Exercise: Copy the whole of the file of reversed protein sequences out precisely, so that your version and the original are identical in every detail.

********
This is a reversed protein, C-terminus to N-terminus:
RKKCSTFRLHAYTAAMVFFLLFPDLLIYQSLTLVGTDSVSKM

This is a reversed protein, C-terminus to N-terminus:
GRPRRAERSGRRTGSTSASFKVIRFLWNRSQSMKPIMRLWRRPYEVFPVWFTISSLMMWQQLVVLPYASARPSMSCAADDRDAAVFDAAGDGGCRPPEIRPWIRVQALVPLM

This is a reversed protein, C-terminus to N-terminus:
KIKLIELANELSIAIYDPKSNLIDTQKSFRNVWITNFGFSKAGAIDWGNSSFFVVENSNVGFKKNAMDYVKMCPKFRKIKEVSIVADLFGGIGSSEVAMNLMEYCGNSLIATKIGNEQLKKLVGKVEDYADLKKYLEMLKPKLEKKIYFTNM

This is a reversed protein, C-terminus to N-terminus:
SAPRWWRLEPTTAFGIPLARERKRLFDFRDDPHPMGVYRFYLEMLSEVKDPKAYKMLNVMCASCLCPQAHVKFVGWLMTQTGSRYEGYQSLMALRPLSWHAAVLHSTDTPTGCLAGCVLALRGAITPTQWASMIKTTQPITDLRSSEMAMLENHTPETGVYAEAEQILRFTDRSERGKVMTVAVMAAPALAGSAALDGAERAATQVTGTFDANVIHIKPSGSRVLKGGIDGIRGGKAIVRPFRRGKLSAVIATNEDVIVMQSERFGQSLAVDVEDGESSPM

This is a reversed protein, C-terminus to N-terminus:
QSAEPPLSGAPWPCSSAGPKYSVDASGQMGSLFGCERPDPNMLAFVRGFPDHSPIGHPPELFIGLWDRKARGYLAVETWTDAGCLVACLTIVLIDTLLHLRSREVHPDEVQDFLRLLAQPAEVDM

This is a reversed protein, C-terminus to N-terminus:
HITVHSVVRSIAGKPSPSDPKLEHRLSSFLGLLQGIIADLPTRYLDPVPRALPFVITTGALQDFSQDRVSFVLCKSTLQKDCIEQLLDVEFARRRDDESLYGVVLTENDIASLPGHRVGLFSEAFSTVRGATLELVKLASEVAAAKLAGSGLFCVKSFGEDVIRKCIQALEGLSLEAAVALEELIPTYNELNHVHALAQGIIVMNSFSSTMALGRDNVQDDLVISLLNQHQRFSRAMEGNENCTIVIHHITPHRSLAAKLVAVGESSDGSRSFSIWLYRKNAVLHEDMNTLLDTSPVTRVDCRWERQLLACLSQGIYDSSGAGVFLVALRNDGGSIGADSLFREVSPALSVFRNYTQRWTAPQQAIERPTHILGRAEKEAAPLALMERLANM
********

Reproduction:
This is a reversed protein, C-terminus to N-terminus:
RKKCSTFRLHAYTAAMVFFLLFPDLLIYQSLTLVGTDSVSKM

This is a reversed protein, C-terminus to N-terminus:
GRPRRAERSGRRTGSTSASFKVIRFLWNRSQSMKPIMRLWRRPYEVFPVWFTISSLMMWQQLVVLPYASARPSMSCAADDRDAAVFDAAGDGGCRPPEIRPWIRVQALVPLM

This is a reversed protein, C-terminus to N-terminus:
KIKLIELANELSIAIYDPKSNLIDTQKSFRNVWITNFGFSKAGAIDWGNSSFFVVENSNVGFKKNAMDYVKMCPKFRKIKEVSIVADLFGGIGSSEVAMNLMEYCGNSLIATKIGNEQLKKLVGKVEDYADLKKYLEMLKPKLEKKIYFTNM

This is a reversed protein, C-terminus to N-terminus:
SAPRWWRLEPTTAFGIPLARERKRLFDFRDDPHPMGVYRFYLEMLSEVKDPKAYKMLNVMCASCLCPQAHVKFVGWLMTQTGSRYEGYQSLMALRPLSWHAAVLHSTDTPTGCLAGCVLALRGAITPTQWASMIKTTQPITDLRSSEMAMLENHTPETGVYAEAEQILRFTDRSERGKVMTVAVMAAPALAGSAALDGAERAATQVTGTFDANVIHIKPSGSRVLKGGIDGIRGGKAIVRPFRRGKLSAVIATNEDVIVMQSERFGQSLAVDVEDGESSPM

This is a reversed protein, C-terminus to N-terminus:
QSAEPPLSGAPWPCSSAGPKYSVDASGQMGSLFGCERPDPNMLAFVRGFPDHSPIGHPPELFIGLWDRKARGYLAVETWTDAGCLVACLTIVLIDTLLHLRSREVHPDEVQDFLRLLAQPAEVDM

This is a reversed protein, C-terminus to N-terminus:
HITVHSVVRSIAGKPSPSDPKLEHRLSSFLGLLQGIIADLPTRYLDPVPRALPFVITTGALQDFSQDRVSFVLCKSTLQKDCIEQLLDVEFARRRDDESLYGVVLTENDIASLPGHRVGLFSEAFSTVRGATLELVKLASEVAAAKLAGSGLFCVKSFGEDVIRKCIQALEGLSLEAAVALEELIPTYNELNHVHALAQGIIVMNSFSSTMALGRDNVQDDLVISLLNQHQRFSRAMEGNENCTIVIHHITPHRSLAAKLVAVGESSDGSRSFSIWLYRKNAVLHEDMNTLLDTSPVTRVDCRWERQLLACLSQGIYDSSGAGVFLVALRNDGGSIGADSLFREVSPALSVFRNYTQRWTAPQQAIERPTHILGRAEKEAAPLALMERLANM